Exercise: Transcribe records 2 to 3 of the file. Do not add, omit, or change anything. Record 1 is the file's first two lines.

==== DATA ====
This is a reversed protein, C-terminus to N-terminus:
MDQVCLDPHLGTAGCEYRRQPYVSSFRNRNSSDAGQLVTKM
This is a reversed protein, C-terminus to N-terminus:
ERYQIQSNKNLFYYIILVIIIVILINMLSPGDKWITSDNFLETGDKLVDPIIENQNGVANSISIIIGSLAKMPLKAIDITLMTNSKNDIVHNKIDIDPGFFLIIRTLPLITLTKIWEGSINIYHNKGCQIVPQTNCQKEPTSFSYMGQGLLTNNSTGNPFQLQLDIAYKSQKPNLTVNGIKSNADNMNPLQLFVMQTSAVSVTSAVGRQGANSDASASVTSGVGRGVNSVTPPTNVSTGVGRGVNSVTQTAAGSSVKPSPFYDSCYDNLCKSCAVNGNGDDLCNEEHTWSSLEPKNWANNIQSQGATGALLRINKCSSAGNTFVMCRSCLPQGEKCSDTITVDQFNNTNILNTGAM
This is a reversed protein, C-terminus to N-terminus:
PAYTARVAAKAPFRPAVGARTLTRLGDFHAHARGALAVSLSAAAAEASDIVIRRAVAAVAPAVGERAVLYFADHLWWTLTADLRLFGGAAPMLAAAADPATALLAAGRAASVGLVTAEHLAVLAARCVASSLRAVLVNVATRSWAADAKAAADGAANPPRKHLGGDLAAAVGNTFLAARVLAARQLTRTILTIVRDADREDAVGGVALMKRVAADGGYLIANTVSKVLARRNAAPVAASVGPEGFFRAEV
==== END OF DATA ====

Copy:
This is a reversed protein, C-terminus to N-terminus:
ERYQIQSNKNLFYYIILVIIIVILINMLSPGDKWITSDNFLETGDKLVDPIIENQNGVANSISIIIGSLAKMPLKAIDITLMTNSKNDIVHNKIDIDPGFFLIIRTLPLITLTKIWEGSINIYHNKGCQIVPQTNCQKEPTSFSYMGQGLLTNNSTGNPFQLQLDIAYKSQKPNLTVNGIKSNADNMNPLQLFVMQTSAVSVTSAVGRQGANSDASASVTSGVGRGVNSVTPPTNVSTGVGRGVNSVTQTAAGSSVKPSPFYDSCYDNLCKSCAVNGNGDDLCNEEHTWSSLEPKNWANNIQSQGATGALLRINKCSSAGNTFVMCRSCLPQGEKCSDTITVDQFNNTNILNTGAM
This is a reversed protein, C-terminus to N-terminus:
PAYTARVAAKAPFRPAVGARTLTRLGDFHAHARGALAVSLSAAAAEASDIVIRRAVAAVAPAVGERAVLYFADHLWWTLTADLRLFGGAAPMLAAAADPATALLAAGRAASVGLVTAEHLAVLAARCVASSLRAVLVNVATRSWAADAKAAADGAANPPRKHLGGDLAAAVGNTFLAARVLAARQLTRTILTIVRDADREDAVGGVALMKRVAADGGYLIANTVSKVLARRNAAPVAASVGPEGFFRAEV